In The Studio: Dave Krusen Looking back at Pearl Jam's "Ten"

We originally posted this feature about Dave Krusen and Pearl Jam's "Ten" album in 2009 when Pearl Jam re-released deluxe editions of the album. Since then, we have received tons of emails from people that loved the insight to the classic album, so we decided to re-post it! The pictures included come from Dave's personal collection and were taken while recording "Ten". 

 

In The Studio: Dave Krusen Looking back at Pearl Jam's "Ten"

Originally posted in 2009: 

 

 

 

Vater's Artist Relations Director, Chad Brandolini, recently caught up with Artist Dave Krusen about the re-issue of Pearl Jam's breakthrough debut, "Ten", eighteen years after it's original release. Dave spoke about the tracking, drum set up and the writing of what became an iconic album, selling more than 12 million copies.

Give a brief history of how you got involved and joined Pearl Jam.

I had friends that had a band called Son Of Man who used to play shows with Mother Love Bone, Soundgarden etc. They heard Jeff (Ament) and Stone (Gossard) were looking for a drummer for something new after Mother Love Bone disbanded. I called Jeff, who was in the phonebook and he invited me down to jam. We had a very cool sound from the get go. That was the beginning of Pearl Jam.

What was the songwriting process for this set of songs and how old where the songs when "Ten" was recorded?

Stone had a few songs, not sure how long he'd had them. Not long though. We started working those up, while Eddy was still in San Diego. I didn't even know they had a singer, but he was hard at work on lyrics down there. (I didn't ask a lot of questions). Then we started working on some ideas that Jeff had, things like that. Some stuff just came from spontaneous jams. The song "Release" was one like that, that came from a jam. It all came together quickly and easily from what I remember.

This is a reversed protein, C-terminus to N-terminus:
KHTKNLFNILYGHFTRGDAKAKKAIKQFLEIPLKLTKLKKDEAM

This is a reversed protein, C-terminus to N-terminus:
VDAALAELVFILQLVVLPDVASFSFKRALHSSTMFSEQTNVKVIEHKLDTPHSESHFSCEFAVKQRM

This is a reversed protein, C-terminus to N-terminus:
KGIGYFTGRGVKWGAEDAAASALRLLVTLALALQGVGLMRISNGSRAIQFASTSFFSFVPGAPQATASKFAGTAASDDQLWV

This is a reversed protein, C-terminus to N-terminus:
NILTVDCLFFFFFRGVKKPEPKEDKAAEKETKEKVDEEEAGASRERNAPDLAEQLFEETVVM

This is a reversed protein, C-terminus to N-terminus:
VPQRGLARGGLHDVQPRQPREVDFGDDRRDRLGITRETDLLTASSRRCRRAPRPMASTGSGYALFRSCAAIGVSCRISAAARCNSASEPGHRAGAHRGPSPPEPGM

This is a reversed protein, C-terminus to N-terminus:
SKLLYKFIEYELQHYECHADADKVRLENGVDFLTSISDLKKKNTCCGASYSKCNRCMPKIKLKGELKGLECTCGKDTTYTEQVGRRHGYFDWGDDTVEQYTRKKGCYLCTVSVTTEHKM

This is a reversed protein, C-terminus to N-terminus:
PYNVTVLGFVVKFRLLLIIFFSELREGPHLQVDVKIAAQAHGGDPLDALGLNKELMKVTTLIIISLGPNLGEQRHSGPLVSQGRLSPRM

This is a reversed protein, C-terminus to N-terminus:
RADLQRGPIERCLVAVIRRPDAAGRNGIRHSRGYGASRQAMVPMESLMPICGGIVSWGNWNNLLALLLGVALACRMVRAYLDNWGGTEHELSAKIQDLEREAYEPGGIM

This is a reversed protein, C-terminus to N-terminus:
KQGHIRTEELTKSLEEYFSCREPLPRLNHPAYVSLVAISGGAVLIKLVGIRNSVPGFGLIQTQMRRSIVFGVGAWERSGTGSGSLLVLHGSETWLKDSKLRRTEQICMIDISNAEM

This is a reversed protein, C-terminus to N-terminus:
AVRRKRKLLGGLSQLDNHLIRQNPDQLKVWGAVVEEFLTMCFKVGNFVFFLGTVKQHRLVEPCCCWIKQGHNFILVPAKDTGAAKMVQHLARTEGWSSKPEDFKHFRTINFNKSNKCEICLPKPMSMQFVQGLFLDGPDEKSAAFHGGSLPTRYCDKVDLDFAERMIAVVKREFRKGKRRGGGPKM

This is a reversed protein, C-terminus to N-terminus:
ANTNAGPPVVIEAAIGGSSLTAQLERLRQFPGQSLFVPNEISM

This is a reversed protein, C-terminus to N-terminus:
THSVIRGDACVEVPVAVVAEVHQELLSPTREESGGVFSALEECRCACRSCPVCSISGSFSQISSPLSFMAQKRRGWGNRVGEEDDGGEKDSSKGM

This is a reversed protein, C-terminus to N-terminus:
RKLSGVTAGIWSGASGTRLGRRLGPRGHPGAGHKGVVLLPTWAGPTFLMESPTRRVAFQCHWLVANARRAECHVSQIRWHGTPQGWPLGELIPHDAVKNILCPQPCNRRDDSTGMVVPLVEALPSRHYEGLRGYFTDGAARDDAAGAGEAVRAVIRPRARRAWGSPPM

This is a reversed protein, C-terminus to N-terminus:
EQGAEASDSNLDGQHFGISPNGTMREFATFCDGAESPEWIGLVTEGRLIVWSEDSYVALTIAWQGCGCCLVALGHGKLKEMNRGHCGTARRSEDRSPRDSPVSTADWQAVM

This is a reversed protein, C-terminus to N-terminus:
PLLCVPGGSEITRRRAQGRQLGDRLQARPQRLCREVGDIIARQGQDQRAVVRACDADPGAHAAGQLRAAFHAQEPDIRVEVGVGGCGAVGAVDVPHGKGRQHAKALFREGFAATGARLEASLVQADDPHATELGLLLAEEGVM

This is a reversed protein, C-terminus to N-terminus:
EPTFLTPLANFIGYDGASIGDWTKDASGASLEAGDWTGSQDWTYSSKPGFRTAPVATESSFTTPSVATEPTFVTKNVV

What was your drum kit set up like? Did it stay consistent from track to track?

Yeah it stayed about the same the whole time. The tracks, "Alive", "Wash", "Brother", "I've got a feeling" were all from the demos. That kit used on those songs was my kit at the time; a Tama Swingstar , 22x16, 11x12, 13x14, an old 5x14 Ludwig Supraphonic snare. Pinstripe heads on all the drums but an Ambassador on the snare drum. Sabian 18" crash, 20" Zildjian Scimitar Ride, 20" AA Sabian China and Paiste 14" 404 Hi-Hats that were cracked. For the record, I borrowed a Ludwig maple kit. 22x18, 11x12, 13x14 and a Noble & Cooley 5x14 maple snare. Cymbals were Sabian 20" AA Heavy Ride, 18" AA Thin Crash, 18" HH Thin Crash, 20" AA China, 13" AA Regular Hats and a 15" metal crasher. White coated Ambassador on kick. CS black dot the snare. We had coated ambassadors on toms, but switched to pinstripes.

How many tracks in total were recorded for the "Ten" session?

Whoa, not sure. A LOT!!! I do remember the 2" tapes we had finished, lined up against the wall. It stretched on for quite a ways. Maybe 20, 25 songs all together. Maybe more.Did the band track one song, complete it and then move to the next, or did you go through and record all the drum tracks in a row before the other guys put down their parts?We did most of the record live as a band. They did do some vocals, some solos, bits and pieces as overdubs. But, the bulk of every song was done before we moved on to the next.

Did the band track one song, complete it and then move to the next, or did you go through and record all the drum tracks in a row before the other guys put down their parts?

 We did most of the record live as a band. They did do some vocals, some solos, bits and pieces as overdubs. But, the bulk of every song was done before we moved on to the next.

 

Did you record to a click?

We started with a click for the record. There might be a couple that it worked on, "Jeremy" maybe. But for the most part, we'd been playing most of the tunes live, for long enough, that they had to breathe in order to work. I was pretty green back then and "Even Flow" suffered from too much fluctuation. But, "Alive", "Once", and most of the songs were just us tearing through them.